Do you remember Shovel Knight, that retro action platformer with a virtually flawless formula? Meet The Messenger, the latest retro platformer to impress players with its near-perfect design. But The Messenger is more than a simple platformer. Around mid-game, this indie morphs into a time-traveling metroidvania, shifting between 8-bit and 16-bit graphical styles to represent different periods in time. The Messenger is unlike any game we’ve ever encountered, and we’re excited to share our thoughts with you. Let’s take a closer look at The Messenger, our current indie obsession.
The game’s eponymous character is a young ninja who just wants to see the world. But he’s stuck in his village, training in preparation for a possible demon attack. Such an attack seems impossible to the young man, so he resents his training and clashes with his trainer, a village elder. But just as he’s fighting with the elder over the probability of an invasion, a fiery demon army surrounds his village. The village and its inhabitants are destroyed as the elder laments that the “western hero” did not save them. Soon after, the “western hero” arrives, finding the young ninja as the lone survivor. The “western hero” gives the young man a sacred scroll, instructing him to take it to the summit of a glacial peak, where three sages await.
Guide the young ninja through more than a dozen brilliantly designed worlds as you help him fight monsters, solve platforming puzzles, and collect time shards, the currency used to upgrade abilities at the shop. As you progress, you’ll obtain special equipment, including climbing gloves, a wind glider, and a grappling hook. You’ll also grow accustomed to unique mechanics, which are introduced at a manageable pace. An early mechanic is “cloudstepping,” which provides extra jumps when killing enemies mid-air, while a mid-game mechanic involves time travel, allowing you to shift between different periods of time and different aesthetic experiences. (More on this below.)
The Messenger offers plenty of fierce platforming challenges, so you’re guaranteed to die, and you’ll likely die often. But you don’t have to worry about losing lives, and you won’t be charged time shards for dying, either. Instead, when you die, a sarcastic and grumpy creature named Quarble comes to the rescue. After rescuing you, Quarble hangs around, collecting each shard you harvest until paid in full for saving your life. In our experience, it doesn’t take long to collect enough time shards to appease Quarble, and it’s nice to see a fresh alternative to the “lives and continues” system that actually works.
Even with its stellar gameplay, The Messenger’s graphics are one of its best features. During much of the game, you’ll enjoy perfectly retro 8-bit graphics, but around mid-game, stunning 16-bit graphics are featured quite prominently. As the graphical style shifts between 16-bit and 8-bit, the music shifts as well, with a basic chiptune soundtrack playing against 8-bit scenes and a fuller-sounding soundtrack playing when 16-bit graphics appear. The seamless shifts in visual and audio quality are delightful to experience, especially when the shifts prompt puzzle-solving and ingenuity from players. But don’t think that the 8-bit portions of the game are dull; they’re just a bit less vibrant than the 16-bit parts.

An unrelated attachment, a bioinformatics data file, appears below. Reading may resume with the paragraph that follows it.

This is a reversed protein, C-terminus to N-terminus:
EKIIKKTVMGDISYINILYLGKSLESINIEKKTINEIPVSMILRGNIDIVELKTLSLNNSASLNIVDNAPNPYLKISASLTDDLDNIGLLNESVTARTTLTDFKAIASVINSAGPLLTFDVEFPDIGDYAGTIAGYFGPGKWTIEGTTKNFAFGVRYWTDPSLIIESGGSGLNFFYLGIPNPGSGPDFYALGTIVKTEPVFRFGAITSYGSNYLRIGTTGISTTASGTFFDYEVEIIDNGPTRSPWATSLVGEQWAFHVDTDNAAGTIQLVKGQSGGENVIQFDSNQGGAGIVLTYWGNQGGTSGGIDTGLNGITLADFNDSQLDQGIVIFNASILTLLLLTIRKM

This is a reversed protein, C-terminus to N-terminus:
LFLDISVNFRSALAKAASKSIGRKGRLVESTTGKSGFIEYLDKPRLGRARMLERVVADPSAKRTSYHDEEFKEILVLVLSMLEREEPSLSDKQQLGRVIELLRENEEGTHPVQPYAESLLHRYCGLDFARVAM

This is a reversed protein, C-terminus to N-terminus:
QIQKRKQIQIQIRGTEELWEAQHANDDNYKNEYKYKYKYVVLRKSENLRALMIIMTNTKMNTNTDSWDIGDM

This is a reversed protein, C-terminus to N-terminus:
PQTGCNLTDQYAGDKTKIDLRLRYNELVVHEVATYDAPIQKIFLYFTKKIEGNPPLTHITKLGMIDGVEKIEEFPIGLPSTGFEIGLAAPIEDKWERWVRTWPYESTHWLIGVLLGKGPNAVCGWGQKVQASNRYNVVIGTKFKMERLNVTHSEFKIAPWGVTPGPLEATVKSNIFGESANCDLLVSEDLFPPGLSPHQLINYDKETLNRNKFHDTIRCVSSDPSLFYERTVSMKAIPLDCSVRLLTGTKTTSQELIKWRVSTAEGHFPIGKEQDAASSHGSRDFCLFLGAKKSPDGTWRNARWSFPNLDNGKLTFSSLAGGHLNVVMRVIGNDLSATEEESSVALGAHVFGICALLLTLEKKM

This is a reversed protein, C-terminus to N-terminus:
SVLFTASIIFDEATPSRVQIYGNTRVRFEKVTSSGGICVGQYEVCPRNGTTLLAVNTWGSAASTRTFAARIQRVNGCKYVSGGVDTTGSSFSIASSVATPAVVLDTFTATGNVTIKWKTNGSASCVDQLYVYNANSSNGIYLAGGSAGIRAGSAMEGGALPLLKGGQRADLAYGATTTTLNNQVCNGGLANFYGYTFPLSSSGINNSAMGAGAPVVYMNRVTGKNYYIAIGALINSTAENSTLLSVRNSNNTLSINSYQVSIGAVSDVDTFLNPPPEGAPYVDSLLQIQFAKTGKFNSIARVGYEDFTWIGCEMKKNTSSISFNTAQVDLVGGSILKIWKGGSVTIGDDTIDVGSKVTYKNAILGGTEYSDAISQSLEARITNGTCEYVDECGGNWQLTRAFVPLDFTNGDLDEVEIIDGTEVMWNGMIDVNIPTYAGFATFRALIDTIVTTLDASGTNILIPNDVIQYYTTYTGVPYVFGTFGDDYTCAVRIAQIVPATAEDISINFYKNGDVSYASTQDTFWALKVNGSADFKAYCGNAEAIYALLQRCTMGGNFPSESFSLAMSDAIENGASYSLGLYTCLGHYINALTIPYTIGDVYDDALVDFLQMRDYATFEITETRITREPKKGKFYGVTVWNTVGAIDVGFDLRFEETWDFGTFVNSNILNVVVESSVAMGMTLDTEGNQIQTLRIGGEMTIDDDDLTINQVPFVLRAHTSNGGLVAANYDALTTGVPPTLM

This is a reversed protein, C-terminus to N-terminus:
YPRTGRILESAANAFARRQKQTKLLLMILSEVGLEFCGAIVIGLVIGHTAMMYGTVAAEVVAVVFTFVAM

We’re also in love with The Messenger’s character design. Even minor characters are brilliantly designed, and witty dialogue brings each character to life. Much of the dialogue is laugh-out-loud funny, and we think most video game fans will understand the many jokes, allusions, and references embedded within this game’s superbly written dialogue. Even though you won’t hear any voice acting in The Messenger, you probably won’t miss it.
Get ready for at least 20 hours of gameplay if you plan on completing The Messenger at 100%, and understand that you’re in for quite a challenge, especially during the time-traveling portion of the game. If you find yourself stuck and unsure where to go, the shopkeeper will help for a fee, marking where to go next. This helpful feature can be hard to come by in metroidvania titles, and it’s especially handy for less experienced players. And while boss fights can be tough, they’re incredibly enjoyable. In fact, we loved the boss fights so much that we’re hoping for a boss rush mode to be released in the future.
If you’re looking for a retro-inspired action platformer, The Messenger might become your new favorite game. It’s a great pick for players of any skill level, and while inexperienced players may have some trouble with late-game platforming challenges, the game is forgiving enough for most players to get through with enough persistence. With excellent gameplay, a gripping story, gorgeous graphics, memorable characters, and more than 20 hours of gameplay, The Messenger is an exceptional Nintendeal and a must-buy for fans of retro-style platforming.
Platform – Nintendo Switch eShop Download
Publisher – Devolver Digital
Developer – Sabotage
Price – $19.99
Genre – Action, Adventure, Arcade, Platformer
Size – 1.1 GB
Nick and Sarah are the ultimate gaming couple. Nick is a Super Mario Maker 2 enthusiast, but working with Nintendeal has fostered a love for tough-as-nails indies such as Enter the Gungeon, Celeste, and Cuphead. Sarah prefers sim games like Animal Crossing, Don’t Starve, and Stardew Valley, but she challenges herself by grinding Slay the Spire from time to time.